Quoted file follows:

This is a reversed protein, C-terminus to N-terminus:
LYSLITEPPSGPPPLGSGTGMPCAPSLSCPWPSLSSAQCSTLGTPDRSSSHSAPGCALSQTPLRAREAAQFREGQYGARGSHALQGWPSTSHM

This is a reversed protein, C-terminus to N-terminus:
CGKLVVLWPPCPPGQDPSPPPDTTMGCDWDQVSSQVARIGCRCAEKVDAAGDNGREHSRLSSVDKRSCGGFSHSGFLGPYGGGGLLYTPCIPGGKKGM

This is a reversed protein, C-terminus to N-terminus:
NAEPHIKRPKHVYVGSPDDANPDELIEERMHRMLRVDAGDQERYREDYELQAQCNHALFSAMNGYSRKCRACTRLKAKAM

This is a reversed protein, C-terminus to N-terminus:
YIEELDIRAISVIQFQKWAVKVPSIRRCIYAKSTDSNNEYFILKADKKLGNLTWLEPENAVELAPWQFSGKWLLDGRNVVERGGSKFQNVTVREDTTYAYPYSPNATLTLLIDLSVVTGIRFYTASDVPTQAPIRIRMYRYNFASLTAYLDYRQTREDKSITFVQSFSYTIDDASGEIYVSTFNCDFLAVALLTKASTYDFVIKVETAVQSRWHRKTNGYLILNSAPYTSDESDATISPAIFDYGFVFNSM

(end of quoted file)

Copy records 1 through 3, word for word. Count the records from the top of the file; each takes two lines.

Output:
This is a reversed protein, C-terminus to N-terminus:
LYSLITEPPSGPPPLGSGTGMPCAPSLSCPWPSLSSAQCSTLGTPDRSSSHSAPGCALSQTPLRAREAAQFREGQYGARGSHALQGWPSTSHM

This is a reversed protein, C-terminus to N-terminus:
CGKLVVLWPPCPPGQDPSPPPDTTMGCDWDQVSSQVARIGCRCAEKVDAAGDNGREHSRLSSVDKRSCGGFSHSGFLGPYGGGGLLYTPCIPGGKKGM

This is a reversed protein, C-terminus to N-terminus:
NAEPHIKRPKHVYVGSPDDANPDELIEERMHRMLRVDAGDQERYREDYELQAQCNHALFSAMNGYSRKCRACTRLKAKAM